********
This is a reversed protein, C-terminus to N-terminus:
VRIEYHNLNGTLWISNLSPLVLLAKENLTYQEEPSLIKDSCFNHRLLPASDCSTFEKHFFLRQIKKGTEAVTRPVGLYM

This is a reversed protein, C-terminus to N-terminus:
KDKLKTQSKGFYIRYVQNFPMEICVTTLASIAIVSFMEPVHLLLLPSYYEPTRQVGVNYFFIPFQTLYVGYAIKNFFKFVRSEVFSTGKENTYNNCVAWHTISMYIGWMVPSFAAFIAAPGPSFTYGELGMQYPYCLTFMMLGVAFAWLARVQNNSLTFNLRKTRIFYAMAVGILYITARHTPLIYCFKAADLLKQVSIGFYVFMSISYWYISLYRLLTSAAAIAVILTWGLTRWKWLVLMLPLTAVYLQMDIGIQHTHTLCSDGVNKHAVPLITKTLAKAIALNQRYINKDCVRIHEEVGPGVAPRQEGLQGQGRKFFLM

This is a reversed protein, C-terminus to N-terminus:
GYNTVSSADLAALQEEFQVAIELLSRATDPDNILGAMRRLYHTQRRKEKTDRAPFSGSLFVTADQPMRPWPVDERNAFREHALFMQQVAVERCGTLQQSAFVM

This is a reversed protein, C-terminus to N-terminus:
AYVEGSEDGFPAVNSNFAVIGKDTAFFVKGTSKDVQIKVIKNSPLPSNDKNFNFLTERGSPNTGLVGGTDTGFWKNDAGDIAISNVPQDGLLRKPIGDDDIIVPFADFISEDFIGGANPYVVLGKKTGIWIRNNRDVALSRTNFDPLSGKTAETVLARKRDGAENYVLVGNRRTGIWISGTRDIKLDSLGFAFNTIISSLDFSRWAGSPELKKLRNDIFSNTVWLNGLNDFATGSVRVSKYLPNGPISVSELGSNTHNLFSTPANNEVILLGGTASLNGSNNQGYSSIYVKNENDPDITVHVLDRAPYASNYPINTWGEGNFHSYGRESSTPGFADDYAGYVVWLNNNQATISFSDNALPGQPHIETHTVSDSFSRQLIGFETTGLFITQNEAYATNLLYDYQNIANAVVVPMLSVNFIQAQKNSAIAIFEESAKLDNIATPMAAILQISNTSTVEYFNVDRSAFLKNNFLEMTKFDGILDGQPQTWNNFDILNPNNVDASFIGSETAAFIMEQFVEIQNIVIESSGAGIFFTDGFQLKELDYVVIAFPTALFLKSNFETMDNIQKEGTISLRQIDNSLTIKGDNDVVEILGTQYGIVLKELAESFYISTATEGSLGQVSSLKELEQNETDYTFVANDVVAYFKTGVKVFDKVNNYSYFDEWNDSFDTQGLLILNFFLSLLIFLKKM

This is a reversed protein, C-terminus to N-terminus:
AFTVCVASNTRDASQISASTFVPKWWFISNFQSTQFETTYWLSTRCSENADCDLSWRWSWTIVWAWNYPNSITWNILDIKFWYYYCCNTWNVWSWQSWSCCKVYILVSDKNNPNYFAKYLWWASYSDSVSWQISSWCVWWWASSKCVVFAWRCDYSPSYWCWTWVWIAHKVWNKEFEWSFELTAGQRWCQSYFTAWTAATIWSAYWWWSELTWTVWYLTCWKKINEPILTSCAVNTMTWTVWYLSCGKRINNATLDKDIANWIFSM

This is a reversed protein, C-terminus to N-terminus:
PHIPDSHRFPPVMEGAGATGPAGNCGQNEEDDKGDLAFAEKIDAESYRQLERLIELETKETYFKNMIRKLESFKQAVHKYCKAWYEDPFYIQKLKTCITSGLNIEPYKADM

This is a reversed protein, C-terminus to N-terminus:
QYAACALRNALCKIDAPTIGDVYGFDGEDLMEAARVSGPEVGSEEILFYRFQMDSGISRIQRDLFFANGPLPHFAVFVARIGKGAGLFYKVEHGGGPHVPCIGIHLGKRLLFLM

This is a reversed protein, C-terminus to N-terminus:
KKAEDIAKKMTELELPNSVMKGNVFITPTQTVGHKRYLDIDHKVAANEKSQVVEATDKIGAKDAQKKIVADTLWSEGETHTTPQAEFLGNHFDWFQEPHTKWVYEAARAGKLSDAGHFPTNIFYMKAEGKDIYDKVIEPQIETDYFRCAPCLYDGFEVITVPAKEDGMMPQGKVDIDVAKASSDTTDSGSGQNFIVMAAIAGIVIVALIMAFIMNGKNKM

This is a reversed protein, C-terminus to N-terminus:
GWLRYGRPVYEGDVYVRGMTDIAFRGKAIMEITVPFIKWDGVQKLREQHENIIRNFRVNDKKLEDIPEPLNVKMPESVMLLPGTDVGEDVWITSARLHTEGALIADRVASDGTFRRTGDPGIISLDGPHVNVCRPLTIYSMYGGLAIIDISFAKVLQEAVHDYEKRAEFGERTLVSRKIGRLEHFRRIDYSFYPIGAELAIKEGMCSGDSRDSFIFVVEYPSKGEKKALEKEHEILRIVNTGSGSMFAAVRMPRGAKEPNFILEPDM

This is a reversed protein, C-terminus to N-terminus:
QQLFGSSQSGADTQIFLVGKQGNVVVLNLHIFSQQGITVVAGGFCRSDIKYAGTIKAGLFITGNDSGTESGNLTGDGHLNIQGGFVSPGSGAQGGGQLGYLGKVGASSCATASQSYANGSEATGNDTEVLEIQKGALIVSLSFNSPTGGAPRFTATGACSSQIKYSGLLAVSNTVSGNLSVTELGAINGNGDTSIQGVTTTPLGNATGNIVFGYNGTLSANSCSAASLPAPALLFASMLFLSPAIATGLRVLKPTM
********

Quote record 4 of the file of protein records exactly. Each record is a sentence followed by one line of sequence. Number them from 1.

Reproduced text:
This is a reversed protein, C-terminus to N-terminus:
AYVEGSEDGFPAVNSNFAVIGKDTAFFVKGTSKDVQIKVIKNSPLPSNDKNFNFLTERGSPNTGLVGGTDTGFWKNDAGDIAISNVPQDGLLRKPIGDDDIIVPFADFISEDFIGGANPYVVLGKKTGIWIRNNRDVALSRTNFDPLSGKTAETVLARKRDGAENYVLVGNRRTGIWISGTRDIKLDSLGFAFNTIISSLDFSRWAGSPELKKLRNDIFSNTVWLNGLNDFATGSVRVSKYLPNGPISVSELGSNTHNLFSTPANNEVILLGGTASLNGSNNQGYSSIYVKNENDPDITVHVLDRAPYASNYPINTWGEGNFHSYGRESSTPGFADDYAGYVVWLNNNQATISFSDNALPGQPHIETHTVSDSFSRQLIGFETTGLFITQNEAYATNLLYDYQNIANAVVVPMLSVNFIQAQKNSAIAIFEESAKLDNIATPMAAILQISNTSTVEYFNVDRSAFLKNNFLEMTKFDGILDGQPQTWNNFDILNPNNVDASFIGSETAAFIMEQFVEIQNIVIESSGAGIFFTDGFQLKELDYVVIAFPTALFLKSNFETMDNIQKEGTISLRQIDNSLTIKGDNDVVEILGTQYGIVLKELAESFYISTATEGSLGQVSSLKELEQNETDYTFVANDVVAYFKTGVKVFDKVNNYSYFDEWNDSFDTQGLLILNFFLSLLIFLKKM